By Paul Chaffee
THE 'UNAFFILIATED' STEP FORWARD
The Pew Forum’s October 9 report on religion in America was released in the midst of a presidential campaign in overdrive, daily doses of bad-news business stories, violence in Syria and the threat of violence in Iran. Nevertheless, on October 9 the New York Times noticed what looks to be the biggest religion story of 2012, as did the Washington Post, CNN, Huffington Post, and dozens of other news outlets.
Titled “Nones” on the Rise: One-in-Five Adults Have No Religious Affiliation, the Pew report notes a radical shift in the religious landscape:
In the last five years alone, the unaffiliated have increased from just over 15% to just under 20% of all U.S. adults. Their ranks now include more than 13 million self-described atheists and agnostics (nearly 6% of the U.S. public), as well as nearly 33 million people who say they have no particular religious affiliation (14%).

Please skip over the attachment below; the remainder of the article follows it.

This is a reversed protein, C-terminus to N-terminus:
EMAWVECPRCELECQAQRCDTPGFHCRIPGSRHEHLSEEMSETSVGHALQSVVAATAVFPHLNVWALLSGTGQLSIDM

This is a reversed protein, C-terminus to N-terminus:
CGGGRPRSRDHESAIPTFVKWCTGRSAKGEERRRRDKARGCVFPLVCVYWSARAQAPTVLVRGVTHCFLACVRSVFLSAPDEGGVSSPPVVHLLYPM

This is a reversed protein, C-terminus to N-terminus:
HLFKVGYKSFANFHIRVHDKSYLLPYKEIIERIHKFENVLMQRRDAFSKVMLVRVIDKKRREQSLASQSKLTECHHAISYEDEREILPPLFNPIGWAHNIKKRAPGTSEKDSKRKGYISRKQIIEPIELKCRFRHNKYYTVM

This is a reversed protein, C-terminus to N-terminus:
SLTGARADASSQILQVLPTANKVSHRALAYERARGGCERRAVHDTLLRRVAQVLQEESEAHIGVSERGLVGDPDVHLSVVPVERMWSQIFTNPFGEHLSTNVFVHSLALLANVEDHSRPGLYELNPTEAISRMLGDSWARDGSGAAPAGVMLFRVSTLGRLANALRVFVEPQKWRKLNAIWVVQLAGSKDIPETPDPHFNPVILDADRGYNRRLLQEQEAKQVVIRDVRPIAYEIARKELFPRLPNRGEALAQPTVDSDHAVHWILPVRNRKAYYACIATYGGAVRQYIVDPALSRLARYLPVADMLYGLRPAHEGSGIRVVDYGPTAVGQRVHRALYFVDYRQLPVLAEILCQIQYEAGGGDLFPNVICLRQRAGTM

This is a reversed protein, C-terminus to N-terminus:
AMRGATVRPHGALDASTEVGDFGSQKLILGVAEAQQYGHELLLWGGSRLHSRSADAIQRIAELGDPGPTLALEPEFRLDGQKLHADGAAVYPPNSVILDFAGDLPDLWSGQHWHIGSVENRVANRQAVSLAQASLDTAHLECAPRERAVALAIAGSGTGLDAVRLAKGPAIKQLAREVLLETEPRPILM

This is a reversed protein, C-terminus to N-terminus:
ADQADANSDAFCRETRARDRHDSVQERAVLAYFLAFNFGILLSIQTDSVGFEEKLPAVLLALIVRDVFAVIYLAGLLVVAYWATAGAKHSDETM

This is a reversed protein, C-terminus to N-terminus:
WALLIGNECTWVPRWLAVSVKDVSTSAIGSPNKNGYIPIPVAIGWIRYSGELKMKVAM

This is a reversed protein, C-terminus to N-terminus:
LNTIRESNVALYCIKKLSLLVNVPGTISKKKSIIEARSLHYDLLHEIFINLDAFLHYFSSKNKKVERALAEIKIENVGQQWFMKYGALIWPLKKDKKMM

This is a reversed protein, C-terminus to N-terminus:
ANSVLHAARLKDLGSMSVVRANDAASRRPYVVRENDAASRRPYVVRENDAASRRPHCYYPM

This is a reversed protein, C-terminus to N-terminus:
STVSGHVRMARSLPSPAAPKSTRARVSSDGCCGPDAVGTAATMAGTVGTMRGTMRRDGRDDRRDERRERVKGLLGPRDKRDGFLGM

Forty-three million religiously unaffiliated adults is a huge constituency. The number has been going up a percentage point a year. This suggests that five years from now, the religiously unaffiliated will include more than 54 million, a likely scenario, since among the under-30s today, the religiously unaffiliated percentage is 30 percent, not 20. And this year, Pew notes, Protestant Christian adults in the United States, in the aggregate, total 48 million, down five million in five years; the unprecedented loss is largely among white Protestants. Ethnic Christian numbers have remained stable. In yet another RNS story, Kimberly Winston notes that “nones” made up 12 percent of this election, “only slightly smaller than the combined number of Hispanic Catholics and Black Protestants (14 percent).” Moreover, “The nones also skewed heavily Democratic, 70 to 26 percent.”